Children's Literature - Mary Bowman-KruhmThis "Young Reader's Edition" photo essay of Barack Obama and his historic trip to the White House begins with the dynamic impact, especially for African-Americans, of his election. Although definitely positive in tone, the book does not omit information about his difficult early life, his rebellious youth, or past U.S. history, for example "The Scars of Yesterday." The design of the book is superb, with images throughout the eight chapters that show and evoke myriad emotions. The photographs are magnificent but do not overpower the engaging text. Obama's life story is told through multiple mini-stories; his fast rise in politics, for example, is described by recounting that daughter Malia asked, when he was elected senator in 2004, if he would try to be president. "Then a follow-up question so sensible it could only come from a first-grader, �Shouldn't you be vice president first?' (p. 13)." Quality white paper, clear serif font, multiple photographs on every page, and colored red or blue boxes with Obama quotes liberally sprinkled throughout make this a book to be read and cherished. It is highly recommended for all ages. Reviewer: Mary Bowman-Kruhm, Ph.D.
VOYA - Ed GoldbergThis scaled down, teen-friendly version of The New York Times's adult biography is geared for middle school students. Containing many of the same photos, it provides a brief overview of the President's life, information that has been revealed over the election year and during his administration. Obama rarely saw his father, who returned to his native Kenya when Obama was young. His parents divorced, and his mother married an Indonesian, moving and leaving Obama in the care of his maternal grandmother through most of high school. Abramson covers the President's education and his community organizing/voter registration activities. He became involved in local and national politics and, although a U.S. Senator for only two years, he was chosen to give the keynote address at the 2004 Democratic National Convention. The decision to run for the Presidency was difficult as was the campaign. Obama highlights important people in the President's life, his daily routine, superstitions, likes, and dislikes. It steers clear, for the most part, of his political beliefs. This biography lacks detail, providing only a thumbnail sketch of Obama's life. Its allure is in the many photographs with captions, sidebars, speech quotes, and charts. The book is nicely organized. The writing is direct and simple, explaining things such as convention delegates. Although generally apolitical, the book puts Obama-the-man in a positive light. It mentions the Sarah Palin/Tina Fey Saturday Night Live skit and contains a bullet-point outline of the differences between McCain and Obama ideology. Obama's once-close friendship with and ultimate distancing from the Reverend Jeremiah A. Wright Jr. is also discussed. The bookshould entice young readers to explore his life further. Reviewer: Ed Goldberg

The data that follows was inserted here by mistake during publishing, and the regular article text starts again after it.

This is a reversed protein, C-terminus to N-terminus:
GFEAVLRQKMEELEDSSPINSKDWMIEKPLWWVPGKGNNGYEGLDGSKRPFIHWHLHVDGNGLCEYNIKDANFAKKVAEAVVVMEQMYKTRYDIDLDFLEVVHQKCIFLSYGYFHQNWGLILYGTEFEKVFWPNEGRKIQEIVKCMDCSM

School Library JournalGr 3–7—Lavishly illustrated with large photographs, a family tree, maps, and insets with political quotes, this journal of the historic rise and election of Barack Obama is both informative and stunning. The president's family, education, political life, and 2008 campaign are all given extensive coverage. Political terms such as "delegate," "primary," and "caucus" are explained in colorful sidebars. Useful for research and recreational reading, this title will engage readers from start to finish as they relive these recent events. Descriptions of the Obama campaign include the use of texting and the Internet to raise funds, promote the candidate, and examine party issues. Also highlighted are insights from those who participated with Dr. Martin Luther King, Jr. in the Civil Rights Movement and the focus on "change" coming to America. The writing, research, and photography are of superior quality. A must-purchase.—Nancy Baumann, Indian Paintbrush Elementary, Laramie, WY
- Publication date:
- Product dimensions:
- 9.30(w) x 10.90(h) x 0.80(d)
- Age Range:
- 10 Years
Meet the Author
Bill Keller is the executive editor of The New York Times.
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